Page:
Mellow Mummy: Travel With A 1-Year Old: Foreign Food! : Taking life as it comes...

Monday, 5 July 2010

Travel With A 1-Year Old: Foreign Food!

I'm not a fussy eater and when I go on holiday, I am usually more than happy to sample the local fare. Thanks to our approach to weaning, Lara will eat pretty much anything we give her, and at 12 months old, she requires little assistance at meal times. On our recent trip to the USA I was extremely grateful for the baby-led weaning approach but even so, I did struggle at times to find food that was suitable for Lara to eat.

We were staying in a small town in upstate New York, not too far away from civilisation. On one occasion, myself and Mr. B. went out exploring to find food for a light lunch – a picnic of sorts. The only food shop in the town was part of a petrol station. There were aisles and aisles of food, and even a deli counter – it seemed promising at first sight. And it would have been perfect if we fancied a carb-fest. Crisps, Pastries, Crisps, Breads, Nachos and more Crisps. The deli counter turned out to sell (a) sliced ham by the kilo and (b) processed cheese by the kilo – that is all. We quickly moved on.

We managed to find a local pick-your-own farm where we bought copious quantities of raspberries, blueberries and strawberries for Lara to devour (messily). A few miles further down the road we found a supermarket where we planned to stock up on soft drinks, bread, cold meat and cheese. That was easier said than done. The choices were endless. We finally plumped for ham that was marketed as 'without added hormone' and cheese that was marketed as 'deli slices' rather than cheese. With these things we hoped to provide Lara with a healthy, filling lunch.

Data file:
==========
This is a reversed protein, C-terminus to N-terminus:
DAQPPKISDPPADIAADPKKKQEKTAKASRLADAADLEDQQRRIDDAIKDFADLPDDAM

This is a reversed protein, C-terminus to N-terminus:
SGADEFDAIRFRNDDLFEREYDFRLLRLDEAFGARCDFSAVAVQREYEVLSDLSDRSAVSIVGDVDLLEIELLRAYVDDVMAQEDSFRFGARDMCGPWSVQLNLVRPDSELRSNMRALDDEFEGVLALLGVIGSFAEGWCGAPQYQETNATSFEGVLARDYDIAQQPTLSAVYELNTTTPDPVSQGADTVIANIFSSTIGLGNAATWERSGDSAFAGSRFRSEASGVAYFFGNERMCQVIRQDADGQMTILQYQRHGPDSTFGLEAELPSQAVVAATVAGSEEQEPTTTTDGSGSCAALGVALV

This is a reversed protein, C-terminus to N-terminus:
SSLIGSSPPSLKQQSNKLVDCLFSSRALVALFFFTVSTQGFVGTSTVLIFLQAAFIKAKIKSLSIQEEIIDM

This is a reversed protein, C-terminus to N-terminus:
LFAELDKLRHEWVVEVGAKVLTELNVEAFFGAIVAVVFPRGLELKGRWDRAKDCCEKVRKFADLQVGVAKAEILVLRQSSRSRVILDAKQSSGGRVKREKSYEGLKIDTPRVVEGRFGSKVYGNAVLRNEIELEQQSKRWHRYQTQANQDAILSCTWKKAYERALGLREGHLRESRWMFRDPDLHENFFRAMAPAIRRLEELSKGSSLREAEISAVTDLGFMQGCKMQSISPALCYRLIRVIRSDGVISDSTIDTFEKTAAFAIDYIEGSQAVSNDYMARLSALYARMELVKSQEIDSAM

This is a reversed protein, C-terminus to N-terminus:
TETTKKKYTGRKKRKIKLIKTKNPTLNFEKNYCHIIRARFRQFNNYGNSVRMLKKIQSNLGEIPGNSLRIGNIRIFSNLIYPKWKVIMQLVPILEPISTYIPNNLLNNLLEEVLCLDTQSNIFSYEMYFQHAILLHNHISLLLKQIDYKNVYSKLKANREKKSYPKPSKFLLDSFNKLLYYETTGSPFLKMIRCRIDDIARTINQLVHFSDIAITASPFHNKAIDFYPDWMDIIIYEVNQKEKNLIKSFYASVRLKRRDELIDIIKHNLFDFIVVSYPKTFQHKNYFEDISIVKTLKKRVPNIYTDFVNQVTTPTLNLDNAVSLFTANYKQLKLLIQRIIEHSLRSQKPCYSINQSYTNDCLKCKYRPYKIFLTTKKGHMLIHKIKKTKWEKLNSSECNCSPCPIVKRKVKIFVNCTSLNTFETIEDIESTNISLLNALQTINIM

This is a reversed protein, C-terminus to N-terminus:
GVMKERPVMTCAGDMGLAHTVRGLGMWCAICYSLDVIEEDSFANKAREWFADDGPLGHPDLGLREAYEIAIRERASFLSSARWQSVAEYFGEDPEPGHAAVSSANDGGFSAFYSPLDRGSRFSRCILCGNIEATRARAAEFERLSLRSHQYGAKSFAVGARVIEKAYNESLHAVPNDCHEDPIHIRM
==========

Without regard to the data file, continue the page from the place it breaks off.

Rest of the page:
Eating out wasn't much easier. Most of the places we visited served grease, with chips. Fresh, home-cooked food but always served with chips. Lara ate way too many chips that week. We did find one gorgeous modern restaurant who were happy to accommodate Lara. The menu was totally different to anywhere else we had been, the atmosphere was great but almost everyone else in the establishment was eating... chips.

The most horrific food moment was in a motorway service station on the way back to the city. In the UK, even in the grimmest of service stations, I would expect to be able to find something suitable to feed a toddler – low sugar, low salt and preferably bearing some resemblance to it's raw material be it animal or vegetable. At this service station though, we had the choice of coffee & muffins, bagels & ice cream or Macdonalds. There was NOTHING we could offer Lara. It was a good job that I had a banana stashed away in the changing bag.

On our travels we took with us the Totseat and the Brother Max Travel Weaning Bowl. I couldn't have managed without them.
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